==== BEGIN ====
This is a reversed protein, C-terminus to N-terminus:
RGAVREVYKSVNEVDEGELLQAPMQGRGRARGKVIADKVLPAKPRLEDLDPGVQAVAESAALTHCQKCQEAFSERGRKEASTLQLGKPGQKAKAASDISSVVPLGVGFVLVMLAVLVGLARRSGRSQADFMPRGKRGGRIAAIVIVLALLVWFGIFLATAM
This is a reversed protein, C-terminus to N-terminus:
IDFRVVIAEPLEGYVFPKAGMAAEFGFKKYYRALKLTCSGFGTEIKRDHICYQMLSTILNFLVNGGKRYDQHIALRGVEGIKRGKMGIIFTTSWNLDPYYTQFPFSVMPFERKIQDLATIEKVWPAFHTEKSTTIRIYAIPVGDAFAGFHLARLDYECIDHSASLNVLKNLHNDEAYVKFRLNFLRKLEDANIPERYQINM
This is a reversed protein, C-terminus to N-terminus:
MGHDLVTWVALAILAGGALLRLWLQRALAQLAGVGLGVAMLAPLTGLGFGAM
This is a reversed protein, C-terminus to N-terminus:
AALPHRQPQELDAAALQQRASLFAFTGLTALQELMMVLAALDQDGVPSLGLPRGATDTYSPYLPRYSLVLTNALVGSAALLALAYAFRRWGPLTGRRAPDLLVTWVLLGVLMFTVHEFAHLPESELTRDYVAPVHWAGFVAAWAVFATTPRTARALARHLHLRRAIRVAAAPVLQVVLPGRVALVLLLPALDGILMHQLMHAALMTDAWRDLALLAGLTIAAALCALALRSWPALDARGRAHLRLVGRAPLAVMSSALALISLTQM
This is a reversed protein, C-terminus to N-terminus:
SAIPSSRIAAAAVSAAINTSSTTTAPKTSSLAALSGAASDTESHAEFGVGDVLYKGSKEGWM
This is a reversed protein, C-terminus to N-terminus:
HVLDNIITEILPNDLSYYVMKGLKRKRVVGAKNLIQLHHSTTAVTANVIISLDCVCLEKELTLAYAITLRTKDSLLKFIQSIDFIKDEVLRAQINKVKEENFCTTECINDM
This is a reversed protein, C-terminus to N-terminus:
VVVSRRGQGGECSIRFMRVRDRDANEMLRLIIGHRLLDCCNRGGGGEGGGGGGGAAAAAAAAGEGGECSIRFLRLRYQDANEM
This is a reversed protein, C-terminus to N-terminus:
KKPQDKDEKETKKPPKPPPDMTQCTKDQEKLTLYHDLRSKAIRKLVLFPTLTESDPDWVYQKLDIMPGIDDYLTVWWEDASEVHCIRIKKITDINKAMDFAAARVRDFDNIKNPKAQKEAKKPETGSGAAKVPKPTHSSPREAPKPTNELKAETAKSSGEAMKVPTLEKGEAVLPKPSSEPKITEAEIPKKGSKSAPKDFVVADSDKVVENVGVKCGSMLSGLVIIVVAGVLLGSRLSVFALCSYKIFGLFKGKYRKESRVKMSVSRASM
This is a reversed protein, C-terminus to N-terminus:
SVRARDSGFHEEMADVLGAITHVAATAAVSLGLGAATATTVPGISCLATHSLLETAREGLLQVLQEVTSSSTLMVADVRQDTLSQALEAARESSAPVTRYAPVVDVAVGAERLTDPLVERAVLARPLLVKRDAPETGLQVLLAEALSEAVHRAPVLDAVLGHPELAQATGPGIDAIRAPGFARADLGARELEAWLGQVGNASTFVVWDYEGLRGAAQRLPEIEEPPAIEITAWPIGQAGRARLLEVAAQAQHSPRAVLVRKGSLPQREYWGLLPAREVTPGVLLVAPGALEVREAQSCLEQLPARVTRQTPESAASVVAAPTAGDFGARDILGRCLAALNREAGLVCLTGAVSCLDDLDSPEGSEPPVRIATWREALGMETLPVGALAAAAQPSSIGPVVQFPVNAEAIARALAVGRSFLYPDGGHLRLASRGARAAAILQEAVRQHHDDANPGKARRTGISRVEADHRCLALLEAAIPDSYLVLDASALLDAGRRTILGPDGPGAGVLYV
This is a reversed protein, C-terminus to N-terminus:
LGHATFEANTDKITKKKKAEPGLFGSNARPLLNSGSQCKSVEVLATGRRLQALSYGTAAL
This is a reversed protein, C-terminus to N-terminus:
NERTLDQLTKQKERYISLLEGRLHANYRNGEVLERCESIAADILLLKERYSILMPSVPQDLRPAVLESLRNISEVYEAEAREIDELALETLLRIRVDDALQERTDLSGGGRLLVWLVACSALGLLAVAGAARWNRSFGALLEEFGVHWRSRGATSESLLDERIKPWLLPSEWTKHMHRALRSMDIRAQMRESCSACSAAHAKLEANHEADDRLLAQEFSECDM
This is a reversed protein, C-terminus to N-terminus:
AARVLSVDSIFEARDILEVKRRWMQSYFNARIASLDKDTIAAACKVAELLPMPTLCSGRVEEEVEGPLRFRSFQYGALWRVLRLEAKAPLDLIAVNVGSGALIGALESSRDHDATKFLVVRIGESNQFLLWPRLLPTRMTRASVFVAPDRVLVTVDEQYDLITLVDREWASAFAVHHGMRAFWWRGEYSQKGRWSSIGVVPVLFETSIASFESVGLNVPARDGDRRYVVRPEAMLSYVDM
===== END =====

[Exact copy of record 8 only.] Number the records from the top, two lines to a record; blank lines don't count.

This is a reversed protein, C-terminus to N-terminus:
KKPQDKDEKETKKPPKPPPDMTQCTKDQEKLTLYHDLRSKAIRKLVLFPTLTESDPDWVYQKLDIMPGIDDYLTVWWEDASEVHCIRIKKITDINKAMDFAAARVRDFDNIKNPKAQKEAKKPETGSGAAKVPKPTHSSPREAPKPTNELKAETAKSSGEAMKVPTLEKGEAVLPKPSSEPKITEAEIPKKGSKSAPKDFVVADSDKVVENVGVKCGSMLSGLVIIVVAGVLLGSRLSVFALCSYKIFGLFKGKYRKESRVKMSVSRASM